- Muslims Reject US Commandments 2015-05-29 11:11
- This Time It Is Different 2015-05-29 00:28
- The Elite Have A Great Fear Of Death 2015-05-26 22:21
- Senior NATO Official: “We’ll Probably be at War This Summer” 2015-05-25 23:54
- The US Created ISIS 2015-05-25 23:49
- America’s Survival Depends on Stopping Jade Helm 2015-05-23 23:39
- Wahhabis have appeared in Georgia? 2013-05-28 17:15
- Why dollar is cheapening in Georgia? 2013-05-27 18:56
- Burjanadze is riding high again 2013-05-23 14:23
- Justice vs. cohabitation 2013-05-20 19:43
- Azerbaijan prefers Russia to Georgia? 2013-05-18 12:14
- George Margvelashvili: Decent president instead of a sadist 2013-05-16 15:33
- Barisakho: Other world in Georgian mountains 2013-05-15 16:34
- "President Saakashvili gave Targamadze directives" 2013-05-14 20:04
- "Behind the scene" of the Georgian-Azerbaijani relations 2013-05-13 15:18
- Intimate details of Georgian blackmail 2013-05-12 23:04
- Vakhtang Kikabidze: I do not know what tomorrow brings to my country ... 2013-05-07 18:13
- Whole truth about Georgian wine 2013-05-06 15:36
Saakashvili suffering from accuser complex25.08.2010 | 12:38
Georgia continues fighting its own history. One of these days, the republic paid tribute to the victims of totalitarian regimes. In the authorities' opinion, August 23 became the symbol and manifestation of the criminal essence of two cannibal regimes, communism and fascism. One feels like asking: what other memorable days are Georgian lawmakers capable of devising to vent gall on their closest neighbors?
Two months ago, Georgian parliamentarians established the Day of remembrance of those who died under totalitarian regimes. Following their idea, the day of August 23 was chosen carefully: the Molotov-Ribbentrop pact, a nonaggression treaty, was signed on that day 71 years ago by heads of MFA of the USSR and Germany.
"Despite the fact that by 1939 Georgia had been occupied for 18 years, re-division of Europe into areas of influence prolonged Georgia's further presence in the Soviet Union", - Rosbalt is quoting the Georgian parliament resolution.
There is an interesting question: what would have become of Georgia in due time if the USSR had not taken it under protection at a difficult moment? Or does Tbilisi think, just like the Baltic States, that the republic would have flourished under the fascist power? As for the division of the influence areas, it remains an urgent issue in the modern geopolitical practice as well. It's enough to consider the U.S.' policy, which is quite illustrative.
But let us come back to August 23. According to the statements made by Georgian delegates, the decision on establishing the Day of remembrance of victims of totalitarianism has something in common with the European day of remembrance of victims of Stalinism and Nazism announced by European parliament in 2008. Indeed, it seems to be quite logic. The only unclear thing is why Georgians needed to rebuke the modern Russia of their ancestors' sins on the Day of mourning?
"Despite Russia's attempts to pursue the policy of influence areas, it is unable to achieve that purpose and Georgia's de-occupation is going to happen very soon", - says Georgian parliament deputy Akaky Minashvili.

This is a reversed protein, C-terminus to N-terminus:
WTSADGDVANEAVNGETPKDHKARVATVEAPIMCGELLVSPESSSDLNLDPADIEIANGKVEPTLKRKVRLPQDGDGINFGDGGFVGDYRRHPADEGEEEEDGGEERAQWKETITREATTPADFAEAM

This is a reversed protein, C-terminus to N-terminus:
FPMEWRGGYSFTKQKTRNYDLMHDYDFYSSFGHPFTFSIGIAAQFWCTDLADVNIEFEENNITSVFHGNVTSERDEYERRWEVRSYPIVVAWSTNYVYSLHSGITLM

There is an impression that the Georgian supreme legislative body should call this day the Day of Hatred of Russia. Anyway, the dates are new but the wounds are used by political intriguers. Tbilisi's struggle with totalitarianism was discussed by GeorgiaTimes correspondent with one of the leaders of Movement for Fair Georgia Petre Mamradze.
It's a fact that dozens of millions of people suffered and died from the red-brown plague in the XX century. Of course, one should not forget about it. Another point is that patriotism is the last refuge for ruffians, as was said two hundred years ago. The Georgian ruling establishment, Saakashvili's totalitarian regime, which has long become the symbol of elite corruption, is by all means trying to hide behind the smoke, feigning a struggle with totalitarian past manifestations, acting as the last bulwark of democracy in the region. In such cases, I always answer that Georgia is moving right to the totalitarian past where one man decides which monument should be left untouched, what bridge to build and what to blow.
On that day, Georgian parliamentarians accused Russia of the republic's problems. Why?
I would not like to justify anyone but we are a small state and should put the question in the following way: have we done everything we could to avoid a conflict with the greatest neighboring state, have we depleted all the resources? Within a number of years, Saakashvili in his madness has done everything possible to trigger a conflict and exacerbate it. That is treachery of the interests of Georgians, including the Abkhaz and Ossetians.
Are there any Baltic sentiments among the Georgians, considering Tbilisi's intolerance to everything related to the Soviet times?
No, there are no such sentiments. Even such famous historians as Henry Kissinger describe objective reasons explaining the Molotov-Ribbentrop pact. Stalin and Soviet government appealed to all the western countries with a clear proposal of making a coalition. However, these initiatives went unanswered.
I believe such sentiments could be encouraged only by the ruling group. Saakashvili is generally prone to accusations. For example, not so long ago he accused US President Barack Obama of having betrayed the democratic values. Another day, he accused Sarkozy of derogating from the standards of freedom, equality and brotherhood. Well, he is a truly flamboyant character.